Samsung Galaxy Home Juan Garzon/CNET When Samsung first started talking about making a Bixby-powered smart speaker last year, it said it would arrive in the second half of 2018. Samsung officially announced the Galaxy Home at its Galaxy Note 9 event in August 2018 and promised to share more details at the company’s developer conference in November. It showed off the speaker again then, but didn’t give specifics on its launch date.Then at the Galaxy S10 Unpacked event in February 2019, Samsung co-CEO DJ Koh told CNET that it would launch the speaker by April. (Samsung’s US PR department, though, would only say it would launch in the first half of 2019.)Now it’s mid-May and, and the world remains without a Bixby-powered cauldron. What gives? Share your voice Amazon Google Samsung Samsung’s first Bixby speaker, the Galaxy Home, revealed 0 2:23 Galaxy Home: Samsung’s answer to the HomePod News • Samsung Galaxy Home reportedly delayed to later this year Now playing: Watch this: Samsung Galaxy Home In a statement provided to CNET on Friday, a Samsung spokesperson said it’s “planning to launch Galaxy Home in the first half of 2019,” making it clear that Samsung still intends to release the device. But the company didn’t share any specifics, and it hasn’t yet detailed the Galaxy Home’s pricing. Bixby is Samsung’s homegrown digital voice assistant that launched with the Galaxy S8 about three years ago. It initially was geared as an interface to control the phone, but Samsung since then expanded the technology into its various appliances and televisions. A smart speaker is aimed to be the latest home for Bixby, taking advantage of the expertise of Samsung’s Harman audio expertise. For Samsung and numerous others, artificial intelligence is the next big wave of computing. Every tech heavyweight is investing in these assistants because they’re heralded as the future of how we’ll interact with our gadgets. But it’s already a crowded arena, with Google and Amazon largely dominating the smart speaker market. The Galaxy Home’s lateness could make it even tougher to compete. The delay of the Home comes as Samsung struggles to get its flashy Galaxy Fold out the door. A number of devices tested by journalists ahead of the $1,980 foldable phone’s release suffered from broken or damaged tablet displays, leading Samsung to postpone its planned April 26 launch. More smart speakers: Sonos readying Google Assistant update for next weekThis week the company emailed those who preordered the device saying that it would cancel their orders if the phone doesn’t ship by May 31 unless customers tell the company that they want to keep them. With a little over a month to go until the first half of the year ends, time is certainly ticking to see if Samsung hits this latest target. CNET’s Shara Tibken contributed to this report. Preview • A Galaxy far, far away? Samsung’s Bixby speaker is still a no-show Smart Speakers & Displays Tags 12 Photos Post a comment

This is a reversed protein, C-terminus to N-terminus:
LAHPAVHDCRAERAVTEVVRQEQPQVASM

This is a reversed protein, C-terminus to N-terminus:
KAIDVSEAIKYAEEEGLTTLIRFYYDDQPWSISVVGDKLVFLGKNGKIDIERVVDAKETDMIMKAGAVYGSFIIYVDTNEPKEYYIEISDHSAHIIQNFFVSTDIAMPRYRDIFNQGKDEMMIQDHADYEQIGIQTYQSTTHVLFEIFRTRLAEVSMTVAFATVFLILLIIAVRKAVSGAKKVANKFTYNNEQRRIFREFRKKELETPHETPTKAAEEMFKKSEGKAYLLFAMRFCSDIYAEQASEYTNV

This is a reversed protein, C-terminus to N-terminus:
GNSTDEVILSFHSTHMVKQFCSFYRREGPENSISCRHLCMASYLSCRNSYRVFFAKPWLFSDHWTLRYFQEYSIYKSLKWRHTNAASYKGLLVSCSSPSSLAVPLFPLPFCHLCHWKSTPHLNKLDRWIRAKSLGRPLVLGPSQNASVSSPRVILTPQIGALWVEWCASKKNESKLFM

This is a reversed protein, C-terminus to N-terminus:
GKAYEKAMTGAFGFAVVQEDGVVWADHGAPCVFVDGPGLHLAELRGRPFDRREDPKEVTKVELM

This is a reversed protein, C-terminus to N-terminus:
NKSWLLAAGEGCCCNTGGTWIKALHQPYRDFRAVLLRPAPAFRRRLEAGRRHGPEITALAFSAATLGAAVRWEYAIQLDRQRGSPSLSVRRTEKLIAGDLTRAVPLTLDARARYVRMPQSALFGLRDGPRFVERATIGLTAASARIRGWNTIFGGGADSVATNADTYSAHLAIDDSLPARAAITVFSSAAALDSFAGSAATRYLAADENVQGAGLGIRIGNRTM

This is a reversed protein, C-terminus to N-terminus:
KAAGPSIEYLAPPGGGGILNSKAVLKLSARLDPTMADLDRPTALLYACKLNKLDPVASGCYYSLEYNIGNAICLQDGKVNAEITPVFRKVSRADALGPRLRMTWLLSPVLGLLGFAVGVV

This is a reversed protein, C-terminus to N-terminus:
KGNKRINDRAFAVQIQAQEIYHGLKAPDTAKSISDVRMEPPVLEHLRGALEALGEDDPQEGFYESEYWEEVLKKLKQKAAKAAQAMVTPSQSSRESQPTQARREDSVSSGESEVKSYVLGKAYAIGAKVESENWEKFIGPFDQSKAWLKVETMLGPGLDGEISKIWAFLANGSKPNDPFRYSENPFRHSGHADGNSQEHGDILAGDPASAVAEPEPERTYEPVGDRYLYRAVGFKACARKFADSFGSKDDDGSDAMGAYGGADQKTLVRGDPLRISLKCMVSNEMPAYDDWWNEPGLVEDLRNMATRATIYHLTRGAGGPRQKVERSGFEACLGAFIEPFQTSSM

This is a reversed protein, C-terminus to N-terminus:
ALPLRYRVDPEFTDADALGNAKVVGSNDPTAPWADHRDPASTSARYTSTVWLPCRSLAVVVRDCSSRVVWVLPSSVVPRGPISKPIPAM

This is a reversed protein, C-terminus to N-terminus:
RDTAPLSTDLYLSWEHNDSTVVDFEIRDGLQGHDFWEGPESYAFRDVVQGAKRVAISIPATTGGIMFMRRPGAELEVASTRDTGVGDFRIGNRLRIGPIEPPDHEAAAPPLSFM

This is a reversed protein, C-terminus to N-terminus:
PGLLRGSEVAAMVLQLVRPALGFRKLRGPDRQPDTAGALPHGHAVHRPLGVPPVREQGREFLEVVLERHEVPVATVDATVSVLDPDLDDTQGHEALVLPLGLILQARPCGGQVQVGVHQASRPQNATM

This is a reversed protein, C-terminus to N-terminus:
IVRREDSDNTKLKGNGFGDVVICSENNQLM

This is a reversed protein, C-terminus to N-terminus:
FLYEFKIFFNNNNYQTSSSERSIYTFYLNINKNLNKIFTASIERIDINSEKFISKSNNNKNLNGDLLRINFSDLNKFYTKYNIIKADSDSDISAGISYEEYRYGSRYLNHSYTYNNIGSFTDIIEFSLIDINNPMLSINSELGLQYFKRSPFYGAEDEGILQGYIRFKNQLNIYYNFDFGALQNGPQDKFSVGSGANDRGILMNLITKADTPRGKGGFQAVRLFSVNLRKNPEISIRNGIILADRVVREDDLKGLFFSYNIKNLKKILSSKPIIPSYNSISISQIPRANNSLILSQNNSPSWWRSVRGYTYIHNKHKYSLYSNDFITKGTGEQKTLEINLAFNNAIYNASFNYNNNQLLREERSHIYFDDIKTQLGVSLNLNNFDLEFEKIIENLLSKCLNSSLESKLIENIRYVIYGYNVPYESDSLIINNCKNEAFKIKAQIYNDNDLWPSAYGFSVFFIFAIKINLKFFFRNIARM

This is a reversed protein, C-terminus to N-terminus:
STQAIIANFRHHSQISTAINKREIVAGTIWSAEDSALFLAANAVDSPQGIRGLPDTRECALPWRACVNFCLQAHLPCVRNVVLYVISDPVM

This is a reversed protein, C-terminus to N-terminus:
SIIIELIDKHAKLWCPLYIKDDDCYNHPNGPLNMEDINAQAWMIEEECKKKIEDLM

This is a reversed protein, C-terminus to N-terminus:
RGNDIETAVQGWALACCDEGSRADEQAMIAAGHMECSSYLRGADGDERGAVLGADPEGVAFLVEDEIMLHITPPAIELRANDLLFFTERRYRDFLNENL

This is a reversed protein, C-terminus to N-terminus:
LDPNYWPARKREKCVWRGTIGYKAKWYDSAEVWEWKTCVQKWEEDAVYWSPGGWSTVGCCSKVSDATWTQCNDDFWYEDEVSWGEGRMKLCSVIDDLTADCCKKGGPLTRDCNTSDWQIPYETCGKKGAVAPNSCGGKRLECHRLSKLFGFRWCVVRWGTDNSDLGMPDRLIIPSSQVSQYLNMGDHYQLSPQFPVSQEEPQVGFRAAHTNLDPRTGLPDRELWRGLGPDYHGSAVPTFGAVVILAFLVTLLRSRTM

By George Kevin Jordan, Special to the AFROCongresswoman Frederica S. Wilson (D-FL 24th District) has a mission – pull young Black boys out of the school-to-prison pipeline. She hopes her 5,000 Role Models of Excellence Project is the ticket to providing diplomas and degrees instead of prison sentences.Wilson had big help pushing her project during the Congressional Black Caucus Foundation’s Annual Legislative Conference held at the Walter E. Washington Convention Center in Northwest, D.C.The Rev. Al Sharpton, actress and activist Erika Alexander and Dr. Cedric Alexander, national president of the National Organization of Black Law Enforcement Executives. (Photo by George Kevin Jordan)The Rev. Al Sharpton was on the panel, as well as actor and activist Erika Alexander, “America To Me” director Steve James, Dr. Cedric Alexander, national president of the National Organization of Black Law Enforcement Executives and George Ray III, current contestant on the “Grand Hustle” series on BET Networks.The Excellence project started in Miami-Dade County when Wilson saw the young men her community rushed into the prison system, working in the drug trade or dropping out of school.On a national level there were 1,506,800 people in prison at the end of 2016, according to the Department of Justice. There were 487,300 Black prisoners, or 41.3 percent. This is in comparison to 39 percent White prisoners.When it comes to school drop outs, the number of Black boys who drop out between the ages of 16-24 has dropped nationally to 6.2 percent. But that number is still higher that the national average and White students’ 6.1 percent and 5.2 percent respectively, according to the National Center for Education Statistics.In 1993, when Wilson started her program, it almost immediately caught national attention. Several sitting presidents and vice-presidents, including Barack Obama have supported the project. The initiative provides leadership and mentoring to young Black boys during a critical time in their lives.The panel dissected many of the issues that impact a child’s trajectory to the school to prison system. Dr. Alexander spoke about police officers using more discretion and thinking of the larger community when arresting people.“The law is what the law is,” Dr. Alexander said, who heads up the National Organization of Black law Enforcement Executives. “But what we can ask them [police officers] to do is use some judgement. Do you really want to hurt someone over an infraction? We as police officers have to have discretion.”“I think what we are beginning to see as we’re training officers to have better relationships, we find some, not all, but some are mindful of the fact that there is a larger community watching you.”Mayor Oliver G. Gilbert III, who is mayor of Miami Gardens, Florida, said citizens need to be mindful of how much they want police involved with their students at schools.“We can’t over police our schools,” Gilbert said. “We can’t use police at schools as conduct supervisors. Understand if you ask a police officer to come to our schools and they witness a crime that kid is going to jail.”Gilbert further cautioned, “We have to be careful of the part we are playing in this narrative.”For George Ray, III who currently stars on “The Grand Hustle” series, Congresswoman Wilson intervened at the right time in his life. “She’s my fairy godmother,” Ray said to the packed crowd. The business professor spoke of facing 15 years in prison at 15 years old. The congresswoman happened upon his life and “instead of peddling drugs I had someone peddling hope.”“She took me everywhere with her, she kept me so busy I couldn’t get in trouble if I tried,” Ray said of his relationship with Wilson.Currently, the 5000 Role Models of Excellence Project services 105 schools within Miami-Dade County Public Schools (37 Elementary, 35 Middle/K-8, and 33 Senior High), according to the organization.